Officials targeted by the recall effort argued the proposed redevelopment will be good for the city.
“There are a lot of benefits to these types of projects, but unfortunately you’ve got those agitators,” said Councilwoman Marlen Garcia. “Tuttle doesn’t live in my community and frankly he doesn’t matter to me.”

Councilman Anthony Bejarano questioned the recall group’s motives.

“They don’t want to be impacted, so they’re going to fight tooth and nail to get what they want, irrespective of how that impacts the community,” he said. “All that’s important to (Tuttle) are the impacts on his business.”

Councilwoman Monica Garcia did not return phone calls.

Experts attest to the difficulty of successfully initiating a recall election – which could easily run in the tens of thousands of dollars, and maybe even upwards of $100,000, according to Douglas Johnson, a fellow with the Rose Institute of State and Local Government.

Tuttle said recalling three council members could cost anywhere from $125,000 to $150,000 – funds that will be generated by a group he heads known as the Political Action Committee for Good Government.

Johnson estimated less than a quarter of recall movements actually end up on the ballot.

Tuttle said he plans to try again this week.

“We’re refiling and if that doesn’t work we’ll have to take the legal action and go to court,” Tuttle said. “It’s only begun.”


(626) 962-8811, Ext. 2109

Tuttle seemed adamant that this was nothing more than a ploy by the city to make the recall go away. I don’t think Tuttle is budging quite yet….Of course, it would help to get all the paperwork right.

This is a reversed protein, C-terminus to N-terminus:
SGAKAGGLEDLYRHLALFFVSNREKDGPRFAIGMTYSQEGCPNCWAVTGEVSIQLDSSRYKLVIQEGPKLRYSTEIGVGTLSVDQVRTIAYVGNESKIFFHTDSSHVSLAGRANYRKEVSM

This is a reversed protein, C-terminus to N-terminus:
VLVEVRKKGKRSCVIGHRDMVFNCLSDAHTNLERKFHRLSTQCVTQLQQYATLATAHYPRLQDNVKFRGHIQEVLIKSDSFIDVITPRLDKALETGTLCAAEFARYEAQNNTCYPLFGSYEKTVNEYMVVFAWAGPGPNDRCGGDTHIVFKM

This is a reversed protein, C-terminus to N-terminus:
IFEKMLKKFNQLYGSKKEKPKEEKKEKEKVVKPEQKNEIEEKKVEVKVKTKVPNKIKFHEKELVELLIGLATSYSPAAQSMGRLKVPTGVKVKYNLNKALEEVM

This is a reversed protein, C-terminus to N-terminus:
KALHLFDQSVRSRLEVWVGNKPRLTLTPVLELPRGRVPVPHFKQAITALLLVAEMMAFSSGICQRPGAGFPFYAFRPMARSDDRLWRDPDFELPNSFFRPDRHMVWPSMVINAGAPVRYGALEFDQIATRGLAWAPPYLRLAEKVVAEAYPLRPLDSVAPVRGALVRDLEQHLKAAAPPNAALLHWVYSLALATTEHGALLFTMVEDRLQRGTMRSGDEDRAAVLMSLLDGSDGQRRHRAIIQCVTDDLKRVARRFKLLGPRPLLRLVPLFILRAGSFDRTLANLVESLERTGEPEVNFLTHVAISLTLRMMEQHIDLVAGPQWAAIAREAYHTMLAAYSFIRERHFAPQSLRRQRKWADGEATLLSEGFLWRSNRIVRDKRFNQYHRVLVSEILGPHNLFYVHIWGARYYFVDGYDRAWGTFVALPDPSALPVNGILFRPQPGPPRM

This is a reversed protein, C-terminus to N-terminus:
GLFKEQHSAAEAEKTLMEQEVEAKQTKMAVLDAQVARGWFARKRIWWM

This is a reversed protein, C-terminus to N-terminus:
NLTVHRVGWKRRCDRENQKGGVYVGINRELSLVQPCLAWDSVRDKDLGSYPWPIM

Back to business

I posted this on our Web site a little while ago. Pomona City Hall is back open for business this morning after Tuesday’s earthquake:

POMONA — After being evacuated and shut down Tuesday following a morning tremor, City Hall has been cleared for occupancy and officials say they are working to replace 17 panes of glass that fell into the main lobby.
The facility was yellow-tagged after the magnitude-5.4 earthquake centered in Chino Hills struck on Tuesday. City officials said about 17 sheets of 3-foot by 5-foot glass fell and shattered in the lobby.
“(City Hall) was closed more for safety concerns,” said Mark Gluba, assistant to the city manager.
The building was cleared for occupancy Tuesday evening, after the windows were boarded up and the broken glass cleared, he said.
“Other than that, we had only minor plaster damage,” Gluba said.

It seems that no other City Hall buildings in the Valley suffered much damage.